Amazon Simple Queue Service (SQS) is a powerful service designed to manage the messaging needs of robust, decoupled microservices.
It strongly integrates with AWS Lambda, its native partner, as a target destination. SQS can trigger a Lambda function as its target and send the batch items as input.
However, on the Lambda function side, handling this input can get tricky, especially when errors and retries come into mind.
This is the first article in three-series articles about SQS best practices.
In this article, the first in the series of three SQS best practices posts, you will learn how to efficiently handle Amazon SQS batches with AWS Lambda Powertools for Python and AWS CDK code examples.
In the second part of this series, you will learn about retrying batch item processing with safe retries.
In the third part of the series, you will learn about dead letter queue best practices and how to handle failures correctly.
All CDK code examples can be found here.
All Lambda code can be found here.
This blog post was originally published on my website, “Ran The Builder.”
Amazon Simple Queue Service (Amazon SQS) lets you send, store, and receive messages between software components at any volume, without losing messages or requiring other services to be available — AWS docs
Amazon SQS is one of the cornerstones of serverless services and asynchronous event-driven architectures. It is an AWS-managed service, and as such, it supports high volumes of data, guarantees no message loss, scales automatically, and offers both standard queues for maximum throughput and FIFO queues for exact order processing.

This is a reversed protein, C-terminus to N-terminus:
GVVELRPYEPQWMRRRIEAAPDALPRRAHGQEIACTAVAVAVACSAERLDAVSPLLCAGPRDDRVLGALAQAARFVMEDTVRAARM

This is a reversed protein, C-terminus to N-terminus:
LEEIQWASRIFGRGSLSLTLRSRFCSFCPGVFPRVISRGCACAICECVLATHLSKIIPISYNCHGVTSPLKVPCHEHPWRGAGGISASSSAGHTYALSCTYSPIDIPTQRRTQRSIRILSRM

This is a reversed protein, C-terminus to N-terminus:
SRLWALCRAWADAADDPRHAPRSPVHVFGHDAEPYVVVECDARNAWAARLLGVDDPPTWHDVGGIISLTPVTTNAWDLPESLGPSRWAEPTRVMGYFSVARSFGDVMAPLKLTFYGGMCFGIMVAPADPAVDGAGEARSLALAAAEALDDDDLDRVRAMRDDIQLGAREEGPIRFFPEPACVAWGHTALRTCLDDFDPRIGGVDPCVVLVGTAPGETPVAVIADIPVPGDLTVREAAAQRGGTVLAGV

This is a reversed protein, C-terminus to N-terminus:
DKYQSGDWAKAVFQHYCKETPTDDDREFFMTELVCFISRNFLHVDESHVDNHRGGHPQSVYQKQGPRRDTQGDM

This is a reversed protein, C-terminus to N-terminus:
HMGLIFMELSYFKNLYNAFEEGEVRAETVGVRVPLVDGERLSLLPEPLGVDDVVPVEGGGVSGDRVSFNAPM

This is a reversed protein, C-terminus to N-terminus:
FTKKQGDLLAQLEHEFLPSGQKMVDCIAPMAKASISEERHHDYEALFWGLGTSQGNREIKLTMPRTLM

The SQS to Lambda has been my go-to and trusted pattern for several years.
However, the way I handle the batches, retries, and failures has evolved over the years.
In this post, you will find my current version and the most recommended way of iterating a batch of items, parsing them, and handling errors. In my eyes, it’s the most straightforward way, which involves less code than how I used to handle it.
We will implement and write the SQS to Lambda pattern from scratch, with CDK code for the infrastructure part and the Lambda business code with batch-handling capabilities. The SQS triggers our Lambda function with an SQS event containing batch items. The function will iterate each item, process it and continue to the next item.
First, let’s define our SQS and connect it to a Lambda function, so every batch of items is sent as input to the function. We’ll use AWS CDK in Python:
In lines 9 to 15, we define the SQS.
In line 13, we enable the SQS-managed encryption so we’d have encryption at rest (security first!).
In line 14, we define the visibility timeout, which should be equal to or larger than the target Lambda function’s timeout. To learn more about this parameter, follow this link.
In line 18, we connect the SQS to the function as an event source.
Head to my sample GitHub repository for the Lambda function creation code and look at the ‘_create_sqs_lambda’ function.
The official documentation shows a sample SQS event containing multiple records, each containing metadata about the record and the business domain payload we care about passes in the ‘body’ parameter.
In this post, we will assume we get orders from customers as SQS batch items and process them.